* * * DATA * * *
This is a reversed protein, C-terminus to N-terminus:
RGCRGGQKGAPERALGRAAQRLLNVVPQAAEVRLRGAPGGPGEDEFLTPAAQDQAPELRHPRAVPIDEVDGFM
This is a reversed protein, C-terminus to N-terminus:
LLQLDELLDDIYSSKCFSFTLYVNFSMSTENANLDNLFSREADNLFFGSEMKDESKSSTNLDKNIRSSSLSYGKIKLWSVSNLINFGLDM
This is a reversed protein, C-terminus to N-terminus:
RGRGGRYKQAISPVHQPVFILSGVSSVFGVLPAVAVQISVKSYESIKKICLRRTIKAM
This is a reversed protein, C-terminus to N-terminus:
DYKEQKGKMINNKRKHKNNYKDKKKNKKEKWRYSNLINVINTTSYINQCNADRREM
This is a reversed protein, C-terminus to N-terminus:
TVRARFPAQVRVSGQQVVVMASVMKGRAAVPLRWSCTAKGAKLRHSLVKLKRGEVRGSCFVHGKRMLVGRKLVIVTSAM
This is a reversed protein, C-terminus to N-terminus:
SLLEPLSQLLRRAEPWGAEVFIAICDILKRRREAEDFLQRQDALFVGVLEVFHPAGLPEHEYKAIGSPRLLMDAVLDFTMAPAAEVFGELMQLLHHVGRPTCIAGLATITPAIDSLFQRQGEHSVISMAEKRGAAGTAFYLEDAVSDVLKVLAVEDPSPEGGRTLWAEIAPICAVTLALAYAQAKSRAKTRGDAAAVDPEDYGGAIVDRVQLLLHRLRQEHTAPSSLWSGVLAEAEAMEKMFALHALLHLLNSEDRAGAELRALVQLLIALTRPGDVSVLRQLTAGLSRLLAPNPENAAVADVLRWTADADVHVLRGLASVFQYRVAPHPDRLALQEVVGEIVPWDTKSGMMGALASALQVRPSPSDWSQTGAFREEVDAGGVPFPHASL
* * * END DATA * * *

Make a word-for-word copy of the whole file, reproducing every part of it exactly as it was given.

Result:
This is a reversed protein, C-terminus to N-terminus:
RGCRGGQKGAPERALGRAAQRLLNVVPQAAEVRLRGAPGGPGEDEFLTPAAQDQAPELRHPRAVPIDEVDGFM
This is a reversed protein, C-terminus to N-terminus:
LLQLDELLDDIYSSKCFSFTLYVNFSMSTENANLDNLFSREADNLFFGSEMKDESKSSTNLDKNIRSSSLSYGKIKLWSVSNLINFGLDM
This is a reversed protein, C-terminus to N-terminus:
RGRGGRYKQAISPVHQPVFILSGVSSVFGVLPAVAVQISVKSYESIKKICLRRTIKAM
This is a reversed protein, C-terminus to N-terminus:
DYKEQKGKMINNKRKHKNNYKDKKKNKKEKWRYSNLINVINTTSYINQCNADRREM
This is a reversed protein, C-terminus to N-terminus:
TVRARFPAQVRVSGQQVVVMASVMKGRAAVPLRWSCTAKGAKLRHSLVKLKRGEVRGSCFVHGKRMLVGRKLVIVTSAM
This is a reversed protein, C-terminus to N-terminus:
SLLEPLSQLLRRAEPWGAEVFIAICDILKRRREAEDFLQRQDALFVGVLEVFHPAGLPEHEYKAIGSPRLLMDAVLDFTMAPAAEVFGELMQLLHHVGRPTCIAGLATITPAIDSLFQRQGEHSVISMAEKRGAAGTAFYLEDAVSDVLKVLAVEDPSPEGGRTLWAEIAPICAVTLALAYAQAKSRAKTRGDAAAVDPEDYGGAIVDRVQLLLHRLRQEHTAPSSLWSGVLAEAEAMEKMFALHALLHLLNSEDRAGAELRALVQLLIALTRPGDVSVLRQLTAGLSRLLAPNPENAAVADVLRWTADADVHVLRGLASVFQYRVAPHPDRLALQEVVGEIVPWDTKSGMMGALASALQVRPSPSDWSQTGAFREEVDAGGVPFPHASL